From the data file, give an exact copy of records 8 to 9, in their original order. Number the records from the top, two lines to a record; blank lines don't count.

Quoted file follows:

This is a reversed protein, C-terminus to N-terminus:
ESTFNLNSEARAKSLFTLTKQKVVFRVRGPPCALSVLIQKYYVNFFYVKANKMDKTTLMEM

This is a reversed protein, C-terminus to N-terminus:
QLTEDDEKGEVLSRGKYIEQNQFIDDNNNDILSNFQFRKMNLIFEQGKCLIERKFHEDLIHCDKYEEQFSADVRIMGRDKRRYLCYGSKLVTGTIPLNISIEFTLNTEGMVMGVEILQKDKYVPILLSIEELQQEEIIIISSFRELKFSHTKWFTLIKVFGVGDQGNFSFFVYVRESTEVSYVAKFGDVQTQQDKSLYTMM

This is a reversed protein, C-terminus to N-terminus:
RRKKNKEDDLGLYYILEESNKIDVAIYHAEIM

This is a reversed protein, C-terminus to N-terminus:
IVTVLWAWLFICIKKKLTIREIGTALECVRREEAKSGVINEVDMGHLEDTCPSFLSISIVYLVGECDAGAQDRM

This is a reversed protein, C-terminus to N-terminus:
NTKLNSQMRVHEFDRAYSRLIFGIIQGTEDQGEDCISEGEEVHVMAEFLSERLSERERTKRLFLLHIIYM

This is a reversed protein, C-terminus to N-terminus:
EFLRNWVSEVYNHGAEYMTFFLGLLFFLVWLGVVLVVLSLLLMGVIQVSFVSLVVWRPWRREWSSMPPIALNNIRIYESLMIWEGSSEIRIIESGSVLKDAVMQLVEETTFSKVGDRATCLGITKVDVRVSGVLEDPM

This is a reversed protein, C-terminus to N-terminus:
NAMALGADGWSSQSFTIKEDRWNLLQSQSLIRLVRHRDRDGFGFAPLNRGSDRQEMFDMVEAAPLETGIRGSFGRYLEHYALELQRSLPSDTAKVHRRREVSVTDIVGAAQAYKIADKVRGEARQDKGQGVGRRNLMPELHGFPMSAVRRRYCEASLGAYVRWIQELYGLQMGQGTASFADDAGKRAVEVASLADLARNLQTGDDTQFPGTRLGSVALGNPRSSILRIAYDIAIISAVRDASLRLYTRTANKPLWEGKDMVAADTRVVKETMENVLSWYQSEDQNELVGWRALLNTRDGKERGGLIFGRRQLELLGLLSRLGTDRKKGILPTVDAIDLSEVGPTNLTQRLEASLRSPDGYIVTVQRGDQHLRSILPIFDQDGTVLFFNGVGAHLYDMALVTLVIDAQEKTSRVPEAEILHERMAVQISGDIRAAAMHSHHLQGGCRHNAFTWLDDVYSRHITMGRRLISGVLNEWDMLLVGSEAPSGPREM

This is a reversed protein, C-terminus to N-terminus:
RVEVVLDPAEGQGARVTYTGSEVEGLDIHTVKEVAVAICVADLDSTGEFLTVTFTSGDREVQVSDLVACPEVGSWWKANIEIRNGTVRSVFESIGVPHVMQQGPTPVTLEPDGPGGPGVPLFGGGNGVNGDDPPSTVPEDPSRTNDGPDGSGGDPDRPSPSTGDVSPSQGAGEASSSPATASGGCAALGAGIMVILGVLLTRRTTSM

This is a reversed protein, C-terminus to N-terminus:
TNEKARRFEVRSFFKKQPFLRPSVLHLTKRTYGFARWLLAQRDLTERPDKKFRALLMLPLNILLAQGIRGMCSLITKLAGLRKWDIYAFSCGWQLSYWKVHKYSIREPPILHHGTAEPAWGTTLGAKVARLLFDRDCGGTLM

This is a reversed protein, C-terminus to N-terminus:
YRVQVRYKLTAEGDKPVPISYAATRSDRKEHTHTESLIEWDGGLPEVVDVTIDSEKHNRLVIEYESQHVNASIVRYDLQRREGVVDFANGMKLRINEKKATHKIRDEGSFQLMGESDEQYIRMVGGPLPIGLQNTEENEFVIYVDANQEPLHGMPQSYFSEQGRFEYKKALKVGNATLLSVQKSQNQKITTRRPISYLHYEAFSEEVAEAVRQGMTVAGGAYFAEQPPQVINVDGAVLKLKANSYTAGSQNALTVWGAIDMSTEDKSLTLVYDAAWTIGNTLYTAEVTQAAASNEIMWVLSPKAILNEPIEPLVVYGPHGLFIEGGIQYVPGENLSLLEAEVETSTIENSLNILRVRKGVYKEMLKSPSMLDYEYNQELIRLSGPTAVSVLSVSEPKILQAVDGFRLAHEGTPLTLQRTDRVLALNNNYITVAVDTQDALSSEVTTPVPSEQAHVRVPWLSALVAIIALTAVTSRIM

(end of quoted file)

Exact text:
This is a reversed protein, C-terminus to N-terminus:
RVEVVLDPAEGQGARVTYTGSEVEGLDIHTVKEVAVAICVADLDSTGEFLTVTFTSGDREVQVSDLVACPEVGSWWKANIEIRNGTVRSVFESIGVPHVMQQGPTPVTLEPDGPGGPGVPLFGGGNGVNGDDPPSTVPEDPSRTNDGPDGSGGDPDRPSPSTGDVSPSQGAGEASSSPATASGGCAALGAGIMVILGVLLTRRTTSM

This is a reversed protein, C-terminus to N-terminus:
TNEKARRFEVRSFFKKQPFLRPSVLHLTKRTYGFARWLLAQRDLTERPDKKFRALLMLPLNILLAQGIRGMCSLITKLAGLRKWDIYAFSCGWQLSYWKVHKYSIREPPILHHGTAEPAWGTTLGAKVARLLFDRDCGGTLM